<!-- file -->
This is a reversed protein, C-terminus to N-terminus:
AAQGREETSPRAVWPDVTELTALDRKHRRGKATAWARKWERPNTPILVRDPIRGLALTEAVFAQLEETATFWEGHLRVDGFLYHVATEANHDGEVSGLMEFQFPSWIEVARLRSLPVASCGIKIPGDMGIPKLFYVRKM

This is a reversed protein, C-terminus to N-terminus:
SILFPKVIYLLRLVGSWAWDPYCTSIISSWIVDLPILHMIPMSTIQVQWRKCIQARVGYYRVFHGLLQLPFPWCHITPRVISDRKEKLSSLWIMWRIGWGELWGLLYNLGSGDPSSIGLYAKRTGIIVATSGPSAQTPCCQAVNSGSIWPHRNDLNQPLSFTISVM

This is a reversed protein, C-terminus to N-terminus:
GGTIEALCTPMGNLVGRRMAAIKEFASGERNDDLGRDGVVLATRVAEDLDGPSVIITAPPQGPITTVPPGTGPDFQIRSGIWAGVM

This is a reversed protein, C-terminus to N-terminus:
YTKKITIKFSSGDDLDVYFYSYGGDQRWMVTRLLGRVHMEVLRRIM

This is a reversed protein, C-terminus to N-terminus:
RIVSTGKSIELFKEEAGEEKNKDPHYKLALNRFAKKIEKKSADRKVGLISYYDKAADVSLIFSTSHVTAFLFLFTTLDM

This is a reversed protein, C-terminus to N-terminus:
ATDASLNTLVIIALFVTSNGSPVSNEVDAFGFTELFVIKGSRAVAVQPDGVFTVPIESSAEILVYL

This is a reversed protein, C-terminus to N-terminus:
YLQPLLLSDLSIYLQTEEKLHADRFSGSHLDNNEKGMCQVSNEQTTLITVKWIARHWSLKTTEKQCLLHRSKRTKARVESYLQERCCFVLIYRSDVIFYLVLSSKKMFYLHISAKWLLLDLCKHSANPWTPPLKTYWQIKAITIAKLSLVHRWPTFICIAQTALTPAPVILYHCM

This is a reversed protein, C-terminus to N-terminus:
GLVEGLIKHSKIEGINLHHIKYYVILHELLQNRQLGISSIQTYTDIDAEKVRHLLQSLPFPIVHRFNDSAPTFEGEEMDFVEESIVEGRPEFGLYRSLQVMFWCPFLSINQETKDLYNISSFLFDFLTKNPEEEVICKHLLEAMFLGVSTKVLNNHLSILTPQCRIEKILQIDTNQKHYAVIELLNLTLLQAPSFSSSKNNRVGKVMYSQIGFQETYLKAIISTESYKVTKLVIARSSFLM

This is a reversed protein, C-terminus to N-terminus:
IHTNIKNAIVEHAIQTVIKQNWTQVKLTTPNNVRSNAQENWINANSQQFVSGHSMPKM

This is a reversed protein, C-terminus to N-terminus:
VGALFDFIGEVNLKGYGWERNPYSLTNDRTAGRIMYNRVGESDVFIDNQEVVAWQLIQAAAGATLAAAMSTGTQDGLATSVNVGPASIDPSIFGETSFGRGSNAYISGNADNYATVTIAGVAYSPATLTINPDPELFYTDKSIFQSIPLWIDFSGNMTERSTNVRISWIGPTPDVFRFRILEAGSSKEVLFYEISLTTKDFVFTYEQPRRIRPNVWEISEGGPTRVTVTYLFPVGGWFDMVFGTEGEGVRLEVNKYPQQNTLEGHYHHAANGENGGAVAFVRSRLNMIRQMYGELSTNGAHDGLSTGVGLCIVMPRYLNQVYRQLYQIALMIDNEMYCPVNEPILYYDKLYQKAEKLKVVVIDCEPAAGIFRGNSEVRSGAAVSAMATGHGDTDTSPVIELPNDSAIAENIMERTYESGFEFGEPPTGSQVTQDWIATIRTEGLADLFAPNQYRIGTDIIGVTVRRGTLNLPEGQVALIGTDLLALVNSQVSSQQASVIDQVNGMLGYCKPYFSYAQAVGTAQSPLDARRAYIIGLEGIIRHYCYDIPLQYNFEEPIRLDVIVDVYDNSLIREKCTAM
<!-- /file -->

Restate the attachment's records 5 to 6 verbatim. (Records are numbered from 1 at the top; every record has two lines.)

This is a reversed protein, C-terminus to N-terminus:
RIVSTGKSIELFKEEAGEEKNKDPHYKLALNRFAKKIEKKSADRKVGLISYYDKAADVSLIFSTSHVTAFLFLFTTLDM

This is a reversed protein, C-terminus to N-terminus:
ATDASLNTLVIIALFVTSNGSPVSNEVDAFGFTELFVIKGSRAVAVQPDGVFTVPIESSAEILVYL